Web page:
Was Lupercalia a Precursor to St. Valentine’s Day?
Lupercalia was held every year, on the 15 February in ancient Rome. It took place in the Lupercal, where Romulus and Remus were said to have been nurtured by a she-wolf. The Lupercal contained an altar and a grove sacred to the god Lupercus. Since St. Valentine’s Day is celebrated on 14 February many believe that there is a link between this ancient celebratory ritual and the romance of the latter. What actually happened on Lupercalia and is there a link to Valentine’s Day?
The Luperci, who were priests dedicated to Lupercus, assembled on the day of the Lupercalia. They sacrificed animals, namely goats and young dogs, to Lupercus. Lupercus was a fertility God and these animals were specifically chosen because of their strong sexual instinct. Two male Luperci youths of noble birth were then led to the older Luperci. One of the priests then touched their foreheads with a sword dipped in the sacrificial blood. Another priest immediately wiped off the bloody spots with wool dipped in milk. The two youths were then expected to break out into a shout of laughter. This ceremony is believed to be a symbolical purification of the shepherds Romulus and Remus.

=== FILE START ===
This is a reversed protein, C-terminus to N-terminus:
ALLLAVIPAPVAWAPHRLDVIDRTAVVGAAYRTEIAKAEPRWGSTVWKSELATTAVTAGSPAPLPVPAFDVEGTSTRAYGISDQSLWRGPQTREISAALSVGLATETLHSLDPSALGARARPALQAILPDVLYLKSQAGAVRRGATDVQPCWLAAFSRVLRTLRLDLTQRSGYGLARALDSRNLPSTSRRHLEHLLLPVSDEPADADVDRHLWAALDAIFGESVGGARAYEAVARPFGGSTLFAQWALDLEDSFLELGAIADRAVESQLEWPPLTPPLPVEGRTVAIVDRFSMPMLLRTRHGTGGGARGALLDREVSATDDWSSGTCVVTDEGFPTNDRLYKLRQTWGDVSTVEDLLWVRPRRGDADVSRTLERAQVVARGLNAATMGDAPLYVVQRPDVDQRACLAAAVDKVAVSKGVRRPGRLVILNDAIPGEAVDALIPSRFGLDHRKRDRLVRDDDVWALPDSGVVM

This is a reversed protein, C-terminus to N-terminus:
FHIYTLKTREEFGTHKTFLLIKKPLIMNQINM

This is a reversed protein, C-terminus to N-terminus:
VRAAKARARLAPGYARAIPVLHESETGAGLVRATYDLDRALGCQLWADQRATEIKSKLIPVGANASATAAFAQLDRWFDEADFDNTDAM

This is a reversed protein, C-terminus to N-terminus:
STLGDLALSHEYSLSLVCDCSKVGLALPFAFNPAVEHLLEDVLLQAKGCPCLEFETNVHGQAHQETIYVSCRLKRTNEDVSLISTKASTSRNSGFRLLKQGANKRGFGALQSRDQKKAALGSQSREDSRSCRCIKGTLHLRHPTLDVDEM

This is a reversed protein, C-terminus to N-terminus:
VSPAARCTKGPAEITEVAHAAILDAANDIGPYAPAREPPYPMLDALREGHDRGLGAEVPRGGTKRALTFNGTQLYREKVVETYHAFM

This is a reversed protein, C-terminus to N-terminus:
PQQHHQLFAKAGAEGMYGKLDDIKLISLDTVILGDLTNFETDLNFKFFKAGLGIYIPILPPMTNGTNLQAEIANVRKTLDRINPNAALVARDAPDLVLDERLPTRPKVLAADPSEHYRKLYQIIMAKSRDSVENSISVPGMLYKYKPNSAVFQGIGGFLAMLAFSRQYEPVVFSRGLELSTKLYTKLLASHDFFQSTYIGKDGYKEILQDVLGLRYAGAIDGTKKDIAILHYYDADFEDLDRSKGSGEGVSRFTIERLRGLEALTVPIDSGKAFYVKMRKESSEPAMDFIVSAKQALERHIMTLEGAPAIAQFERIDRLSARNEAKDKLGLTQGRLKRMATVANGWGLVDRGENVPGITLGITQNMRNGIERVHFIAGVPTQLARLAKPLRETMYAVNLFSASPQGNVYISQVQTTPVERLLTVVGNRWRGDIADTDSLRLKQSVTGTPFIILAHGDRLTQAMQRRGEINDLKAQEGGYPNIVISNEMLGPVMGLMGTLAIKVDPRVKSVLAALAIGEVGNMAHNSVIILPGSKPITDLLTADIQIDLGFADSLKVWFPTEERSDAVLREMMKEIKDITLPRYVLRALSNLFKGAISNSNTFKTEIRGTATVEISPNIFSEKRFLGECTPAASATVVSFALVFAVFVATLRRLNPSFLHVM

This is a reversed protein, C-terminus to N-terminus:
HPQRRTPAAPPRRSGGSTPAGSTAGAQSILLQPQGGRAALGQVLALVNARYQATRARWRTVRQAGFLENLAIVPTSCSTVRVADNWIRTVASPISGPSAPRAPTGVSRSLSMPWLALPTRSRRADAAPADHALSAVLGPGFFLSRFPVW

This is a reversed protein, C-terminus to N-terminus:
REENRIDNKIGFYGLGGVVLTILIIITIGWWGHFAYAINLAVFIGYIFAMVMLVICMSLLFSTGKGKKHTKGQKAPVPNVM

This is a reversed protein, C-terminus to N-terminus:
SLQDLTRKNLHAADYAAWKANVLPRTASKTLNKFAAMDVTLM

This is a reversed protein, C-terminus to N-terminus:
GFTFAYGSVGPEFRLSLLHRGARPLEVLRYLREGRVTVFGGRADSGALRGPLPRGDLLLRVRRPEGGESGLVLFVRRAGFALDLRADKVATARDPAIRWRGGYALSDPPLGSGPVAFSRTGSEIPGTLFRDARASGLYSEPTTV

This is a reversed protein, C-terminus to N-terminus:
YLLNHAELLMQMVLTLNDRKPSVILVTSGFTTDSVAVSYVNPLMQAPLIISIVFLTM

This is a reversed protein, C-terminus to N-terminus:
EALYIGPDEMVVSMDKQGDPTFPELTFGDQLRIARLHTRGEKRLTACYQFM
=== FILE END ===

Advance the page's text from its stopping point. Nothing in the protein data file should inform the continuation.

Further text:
After the sacrifice was over, the Luperci partook of a meal, at which they were plentifully supplied with wine. They then cut the skins of the goats which they had sacrificed, into pieces. They covered parts of their body in imitation of the god Lupercus, who was represented half naked and half covered with goatskin. They cut other pieces of the skins into thongs, and ran through the streets of the city, touching or striking persons whom they met in their way, with the thongs.
Women especially came forward willingly, since they believed that this ceremony rendered them fruitful and eased the pains of childbearing. Running with goatskin thongs was considered a purification of the land and that of touching persons a purification of men and women. The goatskin itself was called februum and over time the festive day became “dies februata” and the month in which it occurred Februarius.
Apart from similar dates, links between Lupercalia and Valentine’s Day are tenuous. The two only get equated in the 20th century, partly due to fundamentalist Christians wanting to attack Roman Catholic celebrations and discredit them as pagan. A lover’s festival, however, doesn’t necessarily derive from the ancient fertility rites and flagellation by goats.
There is actually no shred of historical evidence for the connection. In fact, St. Valentine’s Day was established by Pope Gelasius I in 496 CE in honour of the Christian martyr, St. Valentine of Rome, who was executed on that date in 269 CE.
Saint Valentine was imprisoned for performing weddings to soldiers who were forbidden to marry and for ministering to Christians persecuted by the Roman Empire. According to legend, Valentine restored sight to the blind daughter of his judge and wrote her a letter signed “Your Valentine” as a farewell before his execution.